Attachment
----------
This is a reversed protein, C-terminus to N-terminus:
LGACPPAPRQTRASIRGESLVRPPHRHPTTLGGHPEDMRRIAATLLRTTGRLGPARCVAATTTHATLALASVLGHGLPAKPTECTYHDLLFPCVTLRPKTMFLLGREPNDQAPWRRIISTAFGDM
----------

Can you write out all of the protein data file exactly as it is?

This is a reversed protein, C-terminus to N-terminus:
LGACPPAPRQTRASIRGESLVRPPHRHPTTLGGHPEDMRRIAATLLRTTGRLGPARCVAATTTHATLALASVLGHGLPAKPTECTYHDLLFPCVTLRPKTMFLLGREPNDQAPWRRIISTAFGDM